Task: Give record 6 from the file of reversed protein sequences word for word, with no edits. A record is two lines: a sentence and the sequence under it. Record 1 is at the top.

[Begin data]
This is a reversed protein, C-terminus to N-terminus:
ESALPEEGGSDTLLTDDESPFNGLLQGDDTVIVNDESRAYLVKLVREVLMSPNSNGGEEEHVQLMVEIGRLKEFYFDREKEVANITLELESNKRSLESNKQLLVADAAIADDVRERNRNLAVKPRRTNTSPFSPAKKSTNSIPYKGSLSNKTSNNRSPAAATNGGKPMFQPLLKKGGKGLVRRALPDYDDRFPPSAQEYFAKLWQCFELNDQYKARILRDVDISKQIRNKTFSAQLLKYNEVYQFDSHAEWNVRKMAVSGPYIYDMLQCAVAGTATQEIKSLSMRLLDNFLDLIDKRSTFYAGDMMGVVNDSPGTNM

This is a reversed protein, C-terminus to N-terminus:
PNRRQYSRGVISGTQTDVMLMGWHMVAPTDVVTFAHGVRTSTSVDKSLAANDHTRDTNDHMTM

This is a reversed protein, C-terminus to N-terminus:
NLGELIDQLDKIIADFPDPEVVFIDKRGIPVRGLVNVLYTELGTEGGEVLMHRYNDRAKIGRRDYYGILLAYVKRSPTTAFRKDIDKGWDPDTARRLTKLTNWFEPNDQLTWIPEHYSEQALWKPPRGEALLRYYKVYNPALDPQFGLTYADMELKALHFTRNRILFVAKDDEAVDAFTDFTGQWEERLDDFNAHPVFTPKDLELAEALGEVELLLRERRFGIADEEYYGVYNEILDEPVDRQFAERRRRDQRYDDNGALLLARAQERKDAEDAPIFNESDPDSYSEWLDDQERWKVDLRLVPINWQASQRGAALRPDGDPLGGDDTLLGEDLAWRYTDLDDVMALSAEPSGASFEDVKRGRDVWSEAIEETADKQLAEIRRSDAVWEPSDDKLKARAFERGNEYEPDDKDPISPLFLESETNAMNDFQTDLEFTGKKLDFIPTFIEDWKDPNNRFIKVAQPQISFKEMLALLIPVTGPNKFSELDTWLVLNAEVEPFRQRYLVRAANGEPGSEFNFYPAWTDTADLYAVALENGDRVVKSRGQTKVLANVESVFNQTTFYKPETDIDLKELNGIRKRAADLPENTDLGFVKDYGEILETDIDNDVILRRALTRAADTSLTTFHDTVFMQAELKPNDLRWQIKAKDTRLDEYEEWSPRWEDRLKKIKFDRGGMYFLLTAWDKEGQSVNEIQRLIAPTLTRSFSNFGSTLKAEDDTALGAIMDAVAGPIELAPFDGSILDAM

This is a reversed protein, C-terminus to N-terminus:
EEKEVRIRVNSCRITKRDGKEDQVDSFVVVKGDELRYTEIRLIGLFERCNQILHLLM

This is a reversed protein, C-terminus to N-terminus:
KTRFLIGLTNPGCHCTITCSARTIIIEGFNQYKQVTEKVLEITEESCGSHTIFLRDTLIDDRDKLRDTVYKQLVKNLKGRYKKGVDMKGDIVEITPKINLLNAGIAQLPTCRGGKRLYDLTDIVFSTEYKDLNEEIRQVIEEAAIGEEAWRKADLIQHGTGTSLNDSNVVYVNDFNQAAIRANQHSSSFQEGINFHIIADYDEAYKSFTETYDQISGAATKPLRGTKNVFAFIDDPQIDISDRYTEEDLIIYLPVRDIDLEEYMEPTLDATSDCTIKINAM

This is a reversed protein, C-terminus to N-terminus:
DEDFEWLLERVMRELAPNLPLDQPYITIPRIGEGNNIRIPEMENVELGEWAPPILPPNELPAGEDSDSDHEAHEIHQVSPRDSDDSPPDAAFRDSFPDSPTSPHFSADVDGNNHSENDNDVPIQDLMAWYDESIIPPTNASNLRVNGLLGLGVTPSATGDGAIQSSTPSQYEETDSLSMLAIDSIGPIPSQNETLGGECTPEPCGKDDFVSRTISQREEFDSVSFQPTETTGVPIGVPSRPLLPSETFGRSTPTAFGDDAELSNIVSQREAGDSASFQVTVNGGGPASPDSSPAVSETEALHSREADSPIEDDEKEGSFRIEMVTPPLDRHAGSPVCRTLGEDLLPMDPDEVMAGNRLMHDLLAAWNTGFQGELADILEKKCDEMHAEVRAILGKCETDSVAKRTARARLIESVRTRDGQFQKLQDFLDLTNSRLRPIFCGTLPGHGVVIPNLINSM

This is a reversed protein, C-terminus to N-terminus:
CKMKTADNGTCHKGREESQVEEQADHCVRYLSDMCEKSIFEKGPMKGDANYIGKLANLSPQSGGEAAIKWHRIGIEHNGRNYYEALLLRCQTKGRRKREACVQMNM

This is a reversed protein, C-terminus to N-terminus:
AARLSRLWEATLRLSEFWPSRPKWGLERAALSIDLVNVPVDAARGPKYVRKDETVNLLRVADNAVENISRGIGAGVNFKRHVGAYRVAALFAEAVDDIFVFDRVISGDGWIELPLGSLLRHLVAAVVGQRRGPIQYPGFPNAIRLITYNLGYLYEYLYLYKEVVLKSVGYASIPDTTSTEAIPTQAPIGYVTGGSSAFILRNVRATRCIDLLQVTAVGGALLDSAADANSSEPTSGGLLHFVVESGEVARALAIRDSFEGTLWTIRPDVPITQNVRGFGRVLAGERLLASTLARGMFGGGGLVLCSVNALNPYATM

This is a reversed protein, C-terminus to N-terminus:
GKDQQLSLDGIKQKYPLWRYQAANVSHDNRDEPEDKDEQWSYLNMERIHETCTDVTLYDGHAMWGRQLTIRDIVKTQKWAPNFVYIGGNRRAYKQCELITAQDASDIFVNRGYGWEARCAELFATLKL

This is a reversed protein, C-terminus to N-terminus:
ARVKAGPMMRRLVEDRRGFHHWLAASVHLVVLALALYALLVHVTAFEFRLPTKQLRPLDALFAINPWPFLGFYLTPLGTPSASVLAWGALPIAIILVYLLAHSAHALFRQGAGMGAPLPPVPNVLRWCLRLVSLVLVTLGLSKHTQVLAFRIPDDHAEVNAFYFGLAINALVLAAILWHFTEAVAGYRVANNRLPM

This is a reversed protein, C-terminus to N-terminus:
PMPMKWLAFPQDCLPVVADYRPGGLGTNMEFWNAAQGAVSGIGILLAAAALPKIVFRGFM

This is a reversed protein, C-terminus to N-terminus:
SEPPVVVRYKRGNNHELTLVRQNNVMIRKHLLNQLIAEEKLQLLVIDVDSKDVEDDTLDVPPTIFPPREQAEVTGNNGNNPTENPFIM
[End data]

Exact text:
This is a reversed protein, C-terminus to N-terminus:
DEDFEWLLERVMRELAPNLPLDQPYITIPRIGEGNNIRIPEMENVELGEWAPPILPPNELPAGEDSDSDHEAHEIHQVSPRDSDDSPPDAAFRDSFPDSPTSPHFSADVDGNNHSENDNDVPIQDLMAWYDESIIPPTNASNLRVNGLLGLGVTPSATGDGAIQSSTPSQYEETDSLSMLAIDSIGPIPSQNETLGGECTPEPCGKDDFVSRTISQREEFDSVSFQPTETTGVPIGVPSRPLLPSETFGRSTPTAFGDDAELSNIVSQREAGDSASFQVTVNGGGPASPDSSPAVSETEALHSREADSPIEDDEKEGSFRIEMVTPPLDRHAGSPVCRTLGEDLLPMDPDEVMAGNRLMHDLLAAWNTGFQGELADILEKKCDEMHAEVRAILGKCETDSVAKRTARARLIESVRTRDGQFQKLQDFLDLTNSRLRPIFCGTLPGHGVVIPNLINSM